The Aeneid of Virgil; with a Translation by Charles J. Billson: Volume 2

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Published on
Dec 31, 1906
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Pages
360
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Language
English
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This content is DRM free.
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“I sing of arms and the man . . . ”

So begins the Aeneid, greatest of Western epic poems. Virgil’s story of the journey of Aeneas has been a part of our cultural heritage for so many centuries that it’s all too easy to lose sight of the poem itself—of its brilliantly cinematic depiction of the sack of Troy; the monstrous hunger of the harpies; the intensity of Dido’s love for the hero, and the blackness of her despair; and the violence that Aeneas and his men must endure before they can settle in Italy and build the civilization whose roots we still claim as our own.

This new translation brings Virgil’s masterpiece newly to life for English-language readers. It’s the first in centuries crafted by a translator who is first and foremost a poet, and it is a glorious thing. David Ferry has long been known as perhaps our greatest contemporary translator of Latin poetry, his translations of Virgil’s Eclogues and Georgics having established themselves as much-admired standards. He brings to the Aeneid the same genius, rendering Virgil’s formal metrical lines into an English that is familiar and alive. Yet in doing so, he surrenders none of the feel of the ancient world that resonates throughout the poem, and gives it the power that has drawn readers to it for centuries. In Ferry’s hands, the Aeneid becomes once more a lively, dramatic poem of daring and adventure, of love and loss, of devotion and death. Never before have Virgil’s twin gifts of poetic language and urgent, compelling storytelling been presented so powerfully for English-language readers. Ferry’s Aeneid will be a landmark, a gift to longtime lovers of Virgil, and the perfect entry point for new readers.

“Aurora rose, spreading her pitying light,
And with it bringing back to sight the labors
Of sad mortality, what men have done,
And what has been done to them; and what they must do
To mourn.”

The ships are ready to sail. The journey, from the fall of Troy to the birth of Rome, is about to begin. Join us.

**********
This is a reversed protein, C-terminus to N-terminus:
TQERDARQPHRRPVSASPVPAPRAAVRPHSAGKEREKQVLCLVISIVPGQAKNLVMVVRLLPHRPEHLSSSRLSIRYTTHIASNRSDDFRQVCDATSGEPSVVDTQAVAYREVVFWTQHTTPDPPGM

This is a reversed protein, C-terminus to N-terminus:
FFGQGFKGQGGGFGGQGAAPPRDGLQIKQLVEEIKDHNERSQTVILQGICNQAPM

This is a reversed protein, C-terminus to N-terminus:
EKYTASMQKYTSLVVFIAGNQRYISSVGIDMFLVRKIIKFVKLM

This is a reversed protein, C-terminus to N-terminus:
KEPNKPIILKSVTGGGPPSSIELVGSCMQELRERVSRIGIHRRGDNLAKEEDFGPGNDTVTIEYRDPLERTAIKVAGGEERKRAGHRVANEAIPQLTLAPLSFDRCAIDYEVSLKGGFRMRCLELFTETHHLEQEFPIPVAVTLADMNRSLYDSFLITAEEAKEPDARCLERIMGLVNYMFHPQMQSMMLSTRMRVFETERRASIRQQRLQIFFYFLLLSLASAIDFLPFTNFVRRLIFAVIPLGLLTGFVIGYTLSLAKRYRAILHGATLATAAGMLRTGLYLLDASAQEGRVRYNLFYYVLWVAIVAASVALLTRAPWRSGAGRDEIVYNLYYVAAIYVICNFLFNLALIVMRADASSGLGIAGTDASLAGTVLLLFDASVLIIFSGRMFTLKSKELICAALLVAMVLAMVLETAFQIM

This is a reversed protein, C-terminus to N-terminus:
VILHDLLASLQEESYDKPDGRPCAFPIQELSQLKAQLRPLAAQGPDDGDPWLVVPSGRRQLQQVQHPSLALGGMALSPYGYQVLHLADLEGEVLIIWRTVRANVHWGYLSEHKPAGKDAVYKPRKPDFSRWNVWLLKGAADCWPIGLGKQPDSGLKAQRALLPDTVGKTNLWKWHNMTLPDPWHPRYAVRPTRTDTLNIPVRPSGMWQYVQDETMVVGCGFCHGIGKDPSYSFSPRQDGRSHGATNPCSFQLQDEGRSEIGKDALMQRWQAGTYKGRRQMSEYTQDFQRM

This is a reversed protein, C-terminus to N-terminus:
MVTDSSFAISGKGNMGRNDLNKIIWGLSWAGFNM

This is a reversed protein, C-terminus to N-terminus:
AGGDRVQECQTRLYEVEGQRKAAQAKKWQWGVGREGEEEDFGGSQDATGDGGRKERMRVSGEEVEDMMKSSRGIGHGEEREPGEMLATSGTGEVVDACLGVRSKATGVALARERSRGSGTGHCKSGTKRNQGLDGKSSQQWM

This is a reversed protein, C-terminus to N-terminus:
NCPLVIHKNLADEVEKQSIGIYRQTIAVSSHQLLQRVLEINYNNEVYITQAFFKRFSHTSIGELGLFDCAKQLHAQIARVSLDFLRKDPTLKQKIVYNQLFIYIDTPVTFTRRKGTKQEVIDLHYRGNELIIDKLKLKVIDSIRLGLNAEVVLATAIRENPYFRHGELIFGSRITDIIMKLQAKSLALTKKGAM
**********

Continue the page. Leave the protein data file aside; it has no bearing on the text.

The evolution of the record producer from organizer to auteur, from Phil Spector and George Martin to the rise of hip-hop and remixing.

In the 1960s, rock and pop music recording questioned the convention that recordings should recreate the illusion of a concert hall setting. The Wall of Sound that Phil Spector built behind various artists and the intricate eclecticism of George Martin's recordings of the Beatles did not resemble live performances—in the Albert Hall or elsewhere—but instead created a new sonic world. The role of the record producer, writes Virgil Moorefield in The Producer as Composer, was evolving from that of organizer to auteur; band members became actors in what Frank Zappa called a "movie for your ears." In rock and pop, in the absence of a notated score, the recorded version of a song—created by the producer in collaboration with the musicians—became the definitive version. Moorefield, a musician and producer himself, traces this evolution with detailed discussions of works by producers and producer-musicians including Spector and Martin, Brian Eno, Bill Laswell, Trent Reznor, Quincy Jones, and the Chemical Brothers. Underlying the transformation, Moorefield writes, is technological development: new techniques—tape editing, overdubbing, compression—and, in the last ten years, inexpensive digital recording equipment that allows artists to become their own producers. What began when rock and pop producers reinvented themselves in the 1960s has continued; Moorefield describes the importance of disco, hip-hop, remixing, and other forms of electronic music production in shaping the sound of contemporary pop. He discusses the making of Pet Sounds and the production of tracks by Public Enemy with equal discernment, drawing on his own years of studio experience. Much has been written about rock and pop in the last 35 years, but hardly any of it deals with what is actually heard in a given pop song. The Producer as Composer tries to unravel the mystery of good pop: why does it sound the way it does?

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